Well, Quarantine Brain™ has gone offline, perhaps gearing up for the stress of return to a New World. Still, before it powered down, a certain arthropod’s review pointed me towards this book, and I found my eye caught by two more unusual ideas, that of the reaper and a gargoyle. Intrigued–and cheap–I borrowed it and found it full of intriguing ideas, and interesting ensemble cast and a problematic plot, or problematic lead character. Sometimes with these books, it’s hard to tell which. Still, it was written well enough that I found it interesting.
So, what makes it better/different? The writing is competent, and a step above the average urban fantasy. The author(s) don’t waste time describing everyone’s eye color (that I remember), how many ab muscles show (despite the front cover), and don’t have a habit of ‘smirking,’ my personal pet peeve. It really isn’t a paranormal romance. Our main character, Ella, is a hetro female who has had a number of dalliances in her past, so she appreciates a cutie, but in this book at least, there isn’t anything significant going on. And, interestingly, it ends up being more of an ensemble cast, which I feel isn’t very common in a genre prone to the lone wolf trope (sometimes literally). The world-building is also intriguing, if somewhat murkily overshadowed by anti-corporation sentiment (and who can’t get behind that?)
The bad? Well, a guilt complex over a missing family member is a major motivator, as always. There’s also the trope of assuming excessive responsibility for which a person has only limited obligation. I appear to be somewhat deficient in both of these genes, because although both I and the protagonist have jobs where we help people, I am almost never tempted to bring those people home. I also recognize that I am not responsible for other people’s bad choices. But where’s the story in that, you ask? I don’t know, maybe Faith could find a better one.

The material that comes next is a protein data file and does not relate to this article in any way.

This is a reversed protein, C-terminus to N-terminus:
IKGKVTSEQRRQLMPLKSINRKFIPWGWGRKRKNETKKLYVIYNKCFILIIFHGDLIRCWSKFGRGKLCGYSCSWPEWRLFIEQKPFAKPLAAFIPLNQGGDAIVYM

Furthermore, Ella is kind of a jerk, in that she frequently bends the rules–I do that too, I’m not criticizing that part–in such a way that she ends up involving her friends, either to ‘help’ her cause or cover for her. But in some ways, this is definitely BookWorld™, and consequences aren’t severe. You can take home strange dogs, strange children, break the rules at work, invade the compound of all-powerful men, exhaust yourself into oblivion, and everyone will forgive you and still love you.
There’s enough of QuarantineBrain™ functioning that I’m on board with that. There’s a lot of fun stuff here that essentially gets wasted (gargoyles, half-hellhounds, the reaper), but it was not a waste of time.